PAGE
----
When Turkey decided in 1983 to modernize its air force, it did more than simply order 160 F-16 fighter-bombers from General Dynamics in the U.S. It also founded a fledgling aircraft industry that paid dividends during the Gulf crisis. The key to the $4.2 billion F-16 contract eight years ago was that the planes, among the world's most advanced fighters, were to be built in Turkey. A new company, Turkish Aerospace Industries, was established as a joint venture, with 49% held by General Dynamics and General Electric and 51% by Turkish state enterprises. General Dynamics provided a manager Jerry R. Jones, and trained 347 of the first Turkish employees at its facilities in Fort Worth, Texas, Jones built a 100,000 - sq. m. factory in Murted, near Ankara, and TAI began assembling airplanes.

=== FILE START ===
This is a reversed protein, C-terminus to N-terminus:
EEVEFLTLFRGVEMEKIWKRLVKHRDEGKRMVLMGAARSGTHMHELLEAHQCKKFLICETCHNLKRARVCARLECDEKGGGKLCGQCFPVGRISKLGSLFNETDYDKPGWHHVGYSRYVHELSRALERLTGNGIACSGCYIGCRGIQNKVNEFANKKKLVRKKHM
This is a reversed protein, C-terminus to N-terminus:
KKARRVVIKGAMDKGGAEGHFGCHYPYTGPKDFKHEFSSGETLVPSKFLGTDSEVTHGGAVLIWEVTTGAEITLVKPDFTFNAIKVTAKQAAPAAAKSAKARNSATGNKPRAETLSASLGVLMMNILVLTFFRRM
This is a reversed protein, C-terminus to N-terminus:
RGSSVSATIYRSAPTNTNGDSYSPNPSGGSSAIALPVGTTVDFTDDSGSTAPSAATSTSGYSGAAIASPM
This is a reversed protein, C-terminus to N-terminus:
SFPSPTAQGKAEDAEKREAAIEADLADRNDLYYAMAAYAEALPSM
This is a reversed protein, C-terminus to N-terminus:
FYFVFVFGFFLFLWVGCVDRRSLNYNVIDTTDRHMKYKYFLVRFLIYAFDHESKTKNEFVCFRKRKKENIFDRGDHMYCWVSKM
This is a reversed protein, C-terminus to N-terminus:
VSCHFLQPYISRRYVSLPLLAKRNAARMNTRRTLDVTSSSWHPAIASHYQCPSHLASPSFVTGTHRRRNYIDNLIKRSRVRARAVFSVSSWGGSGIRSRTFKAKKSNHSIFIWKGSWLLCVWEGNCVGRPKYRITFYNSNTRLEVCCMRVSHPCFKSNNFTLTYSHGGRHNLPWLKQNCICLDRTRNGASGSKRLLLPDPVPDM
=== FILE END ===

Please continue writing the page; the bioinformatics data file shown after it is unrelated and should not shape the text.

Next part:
The first F-16 built there flew in 1987; to date, the company has delivered 65 aircraft to the Turkish air force. The plant is now capable of manufacturing about 70% of the airframe. The engines are also made in Turkey, in partnership between GE and the Turkish company TUSAS. The Loral electronics countermeasures system is the responsibility of yet another joint venture, this one with Turkey's Kavala Co. The F-16's nose cone, forward fuselage, radar, avionics, and vertical and horizontal stabilizers still come from the U.S.
To make itself more than a one-contract enterprise, TAI has been busy lining up other work: it is building small trainers and light transport planes and will soon manufacture military helicopters. …